assuming that a majority of households should be BISP beneficiaries. Poverty
score card data could have been easily used to assess the requirements of
pneumonia vaccination and where to administer it. Vaccination is not a response
to food insecurity, but would have saved many precious lives – a
policy-practice response to natural calamity.

Unfortunately, a majority of the population of Thar is
excluded and marginalized by virtue of being a religious minority.  There
is no political will at the top and people are too excluded to get their
demands heard. Where would they have gone to report their miseries? The elected
MPA from Thar, former chief minister Arbab Ghulam Rahim, does not attend Sindh
Assembly sessions, the district administration is out of reach, and
nongovernmental organizations are overburdened and fatigued. Perhaps things
would have been slightly different if there were an elected local government.
However, our political parties are too insecure to organize local government
elections.

Now that Thar is finally a focus of attention, I hope the
Prime Ministers’ promised 1 billion will be released very soon. But what can be
done to avoid such a situation in future? Amirtya Sen once said that there is
no apolitical famine. We need political wisdom to tackle this tragic situation.
Politicization of such events will not bring any relief to the survivors.
Political wisdom requires both long term and short term measures at macro and
meso levels.

First thing first – monitoring and overseeing the relief
effort may be a noble deed but you will suffer a major blow from institutional
chaos. The Sindh Government/NDMA/PDMA should immediately mobilize local support
groups who may ensure the delivery of relief items beyond district Head
Quarters.

Second, the poverty score card data should be utilized to
identify the most vulnerable areas and their access to relief should be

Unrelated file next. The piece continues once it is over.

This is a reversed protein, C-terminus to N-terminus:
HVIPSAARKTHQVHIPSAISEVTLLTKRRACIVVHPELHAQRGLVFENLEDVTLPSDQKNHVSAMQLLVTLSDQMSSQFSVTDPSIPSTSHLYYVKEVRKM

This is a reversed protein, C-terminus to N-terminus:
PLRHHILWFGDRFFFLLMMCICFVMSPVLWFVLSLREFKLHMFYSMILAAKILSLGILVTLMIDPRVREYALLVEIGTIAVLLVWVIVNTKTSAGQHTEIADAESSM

ensured. Free pneumonia vaccination should be part of the health protocol in
Mirpur Khas Division. The PPP government had taken the initiative of
micro-health insurance (MHI) for BISP beneficiaries. The Sindh government
should use MHI to control the spread of pneumonia through public-private
partnership.

Thirdly, the Sindh government should pilot the “Zero Hunger
Pakistan Program”, an initiative launched by the then PM Gilani, to provide
mid-day school meals at public schools in Thar. The plan also envisaged a
supply of ready to use fortified food for breast feeding mothers and pregnant
women in these districts. The initiative could never take off in PPP’s era, but
the Sindh government should use this occasion to implement the policies that
the PPP federal government could not implement due to certain constraints.

Fourthly, the Provincial Relief Department should ensure
timely distribution of food and feed stocks in case of future droughts.

The federal government would have to play a proactive role
to fulfil its obligations under article 38(d) of the constitution of Pakistan,
which says, "The state shall provide basic necessities of life, such as food,
clothing, housing, education and medical relief for all such citizens, irrespective
of sex, caste, creed or race, as are permanently or temporarily unable to earn
their livelihood on account of infirmity, sickness or unemployment". The plight
of Thar reveals that the federal government failed to fulfil its constitutional
obligations.

Last but not the least, I would request the vibrant media to
keep on highlighting the plight of Thar, because there is fear that very soon
the focus of attention may move to another, possibly bigger, disaster.

This article was originally published at:

The opinions expressed in this article are the author's own and do not necessarily reflect the viewpoint or stance of SDPI.